Aspergers. I know it’s a bizarre topic for a rant on a food blog, but hear me out – I’ve got a lot to say on the topic!
Recently, I watched a Rick Mercer rant about bullying in schools, especially with regards to gay kids, and teen suicide. It was a powerful rant. During the short video, he made a passionate plea for all gay people in the public eye to come out, and be role models for gay kids. It makes sense – in addition to role models / support for gay kids going through the bullying, it also provides a “normalization” of GLBT people to the general public.
It inspired me – I thought to myself, “Wouldn’t it be great for there to be more normalization of Aspergers? If there was an “It gets better” type campaign, especially for kids with Aspergers?”. I know I sure could have used some sort of Aspie role model when I was a kid – I didn’t know ANYONE with Aspergers, public or otherwise. I’m sure that lack of reference point contributed greatly to spending a good deal of my childhood wondering if I’d gotten dropped off on the wrong planet.
So, as someone who’s sort of in the public eye, let me help begin such a movement!
I was first diagnosed with Aspergers about 15 years ago, in my early/mid teens. It’s been an interesting journey, both before and since diagnosis. I’ve not only had to learn a lot of self-awareness and observation, I’ve also had to learn to deal with/understand neurotypicals. It’s also been interesting to see how awareness of Aspergers – and other autism spectrum ‘disorders’ has evolved over the years.
I’ve been surprised by the number of parents of Aspie kids that I’ve run into lately. I’ve been pleasantly surprised by how many of them work so hard to understand and accommodate their kids – it’s a luxury I went without when I was growing up, and still lack to this day. My family had no CLUE what to do with me, and made no effort to understand or get along with me. I was treated as a complete outsider then, and am to this day.
Beyond my family, school was absolute hell. I didn’t think the same as everyone else, I didn’t act the same as everyone else. The kids knew that there was something “different” about me LONG before I was actually diagnosed, and never let me forget it. I don’t think I was ever able to communicate to my family just how awful school was for me. Kids can be just horrible when someone is “different”.
Looking back now – and especially after talking to other Aspies and parents of Aspies – the “weird” things about me tended to be things common for Aspies. A few examples:
– I could NOT touch chalk. I still can’t, and can’t handle touching anything with that sort of texture. No matter how much ridicule I endured, I had to wrap chalk in a paper towel or SOMETHING before using it. I can’t explain it to this day… the feeling I get from chalk is a mixture of.. Hrmm… like all of the moisture being sucked out of my hands instantly, and .. Bugs crawling all over my hands. Just this awful, crawly, nasty feeling.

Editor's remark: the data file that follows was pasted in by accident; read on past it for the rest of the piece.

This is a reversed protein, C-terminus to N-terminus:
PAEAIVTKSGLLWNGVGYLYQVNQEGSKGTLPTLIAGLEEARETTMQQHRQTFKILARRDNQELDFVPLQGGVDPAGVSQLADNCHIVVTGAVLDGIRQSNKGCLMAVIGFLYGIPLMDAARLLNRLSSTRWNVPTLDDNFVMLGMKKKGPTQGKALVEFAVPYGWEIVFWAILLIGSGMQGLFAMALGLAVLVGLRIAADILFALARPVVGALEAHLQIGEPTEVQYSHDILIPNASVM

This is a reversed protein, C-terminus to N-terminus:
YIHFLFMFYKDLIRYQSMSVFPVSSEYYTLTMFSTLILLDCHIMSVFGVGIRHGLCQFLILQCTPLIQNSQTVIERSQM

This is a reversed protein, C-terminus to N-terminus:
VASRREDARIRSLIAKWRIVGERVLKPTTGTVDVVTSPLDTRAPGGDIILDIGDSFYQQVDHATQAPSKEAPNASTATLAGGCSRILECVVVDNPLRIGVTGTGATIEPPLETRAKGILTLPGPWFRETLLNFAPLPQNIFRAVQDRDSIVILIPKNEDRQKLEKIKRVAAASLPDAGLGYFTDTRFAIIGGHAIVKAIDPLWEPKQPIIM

– I was a “flapper”. Still am, when I get nervous or agitated. Depending on how I’m situated, this is usually me repeatedly smacking the palms of my hands against my legs, a table… whatever.
– I chewed my shirts. Usually the collars, sometimes the cuffs. I would chew my winter coat so often, I frequently had windburn / chapping on my bottom lip and chin. This continued til… oh, probably age 16 or 17.
– I destroyed pens and binders. Take pens apart, use unfolded paperclips to puncture / destroy binders… yeah. I actually hadn’t thought about this for a LONG time, and was recently reminded of it by @aspieside on Twitter. You see, her son does all of this… it was really interesting to read of someone else acting the same way I did, when I was young.
All of this – and many other quirks – were a source of embarrassment and ridicule when I was a kid. Not something I really *want* to share, but you know what? I think it’s important to get it out there. If you are – or have – an Aspie kid… you’re not alone, and you’re not a freak.
Several years after my diagnosis, things changed for me. I was in a car accident, and I THOUGHT it had magically gotten rid of my Aspergers – a Dr had even said as much. I thought I’d suffered some sort of brain injury, as I could feel my processing slowing down. I’d started using contractions – I hadn’t before – and was not as monotonic as I used to talk. I started learning how to make friends and deal with people, as if a light switch had been flipped. It was like this bubble that I’d been living in had been popped.
In the course of trying to figure out what was going on, I joined Mensa and met a LOT of people like me. (Mensa is almost like a big Aspergers support group!). In meeting other Aspies, I learned how to relax around people, be myself, and interact with strangers. For the first time in my life, I wasn’t a freak or an outsider. If I’d been dropped off on the wrong planet, well hey – at least these people were as well, and I was no longer alone! Whatever it was, the experience of learning social skills by being around other Aspies spilled out into more everyday life, and now I can even chat with strangers!